Part of the sidelining of Sky X could be Sky simply wanting to drive revenue by getting Sky Q in as many homes as possible first.
How much would it cost?
Although it’s difficult to compare services between countries, Sky Austria offers Sky X from €20 a month for a basic package rising to €35 a month for movies and sports. There’s no long term tie and the box costs a one-off charge of €50 or €20 depending on the package.
We expect that a Sky X service would cost a little more in the UK to reflect the premium sport pricing and the surely lower cost of Now TV. As a comparison, a Sky Cinema pass will cost Now TV users £12 a month currently while Sky Sports costs £33.99 a month.
What equipment will you need?
Sky offers a Sky X Streaming Box in Austria. It doesn’t have a satellite connection or the capabilities to record. Instead, it’s pretty much a Sky Q mini box which is network-connected via Ethernet or Wi-Fi. It can stream 1080p HD content.
Sky X in Austria also works via LG and Samsung smart TV apps (on 2015 TVs or later) in addition to a mobile app which can stream services, as well as access on-demand content just like the Sky Go app does.
Sky is experienced at using the internet to distribute content – after all, existing Sky boxes use the internet for on-demand content. It will also no doubt have learned from the experiences of BT TV, TalkTalk TV and EE TV in terms of distributing online TV services in the UK.
Within your home, the Sky Q box also uses your home network to offer multi-room to Sky Q Mini boxes. It’s perfectly possible that you could get Sky X through an existing Sky Q box, although whether Sky would enable you to do that is anyone’s guess.
What broadband will you need?
Sky Q doesn’t require you to have broadband from Sky and we’d expect that to be the same for Sky X. Sky recommends an internet connection of at least 12Mbps for HD programming.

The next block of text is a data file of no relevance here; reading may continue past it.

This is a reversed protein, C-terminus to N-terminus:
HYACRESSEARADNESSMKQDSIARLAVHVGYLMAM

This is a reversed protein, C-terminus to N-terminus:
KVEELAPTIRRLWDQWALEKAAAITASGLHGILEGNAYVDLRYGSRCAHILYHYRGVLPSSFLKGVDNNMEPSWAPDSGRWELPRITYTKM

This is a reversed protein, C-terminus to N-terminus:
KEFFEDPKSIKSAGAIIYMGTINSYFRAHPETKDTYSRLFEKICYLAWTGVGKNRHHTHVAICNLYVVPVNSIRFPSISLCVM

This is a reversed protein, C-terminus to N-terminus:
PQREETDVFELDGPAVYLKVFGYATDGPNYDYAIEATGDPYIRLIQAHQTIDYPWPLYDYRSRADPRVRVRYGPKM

We think it’s unlikely that Sky would offer 4K programming through the service for now but of course that would depend on when it might launch. For comparison, BT currently recommends its BT TV customers have a minimum download speed of 44Mbps for 4K.
Sky Q vs Sky X vs Now TV: What could be the difference?
If Sky X in the UK mirrors the Austrian service, Sky X won’t be able to record programmes although, of course, you will be able to get them on demand. Recordings will remain the domain of more expensive Sky packages. Multi-room will also require Sky Q with Sky Q mini boxes as it does now.
One of the other major differences is in terms of the resolution available. We think it’s likely Sky X would only be capable of 1080p Full HD if it’s released in the short term, while Sky Q would remain be the only way to get 4K Ultra HD. Of course, as time passes it’s more likely that a Sky X service would be 4K capable as well.
Once again, note that there’s a point of differentiation with Now TV which remains in 720p for now as standard – although you can now pay £3 a month for Full HD Now TV. That payment, called Now TV Boost, also enables you to add an extra streaming device – 3 devices instead of 2.
Writing by Dan Grabham. Originally published on .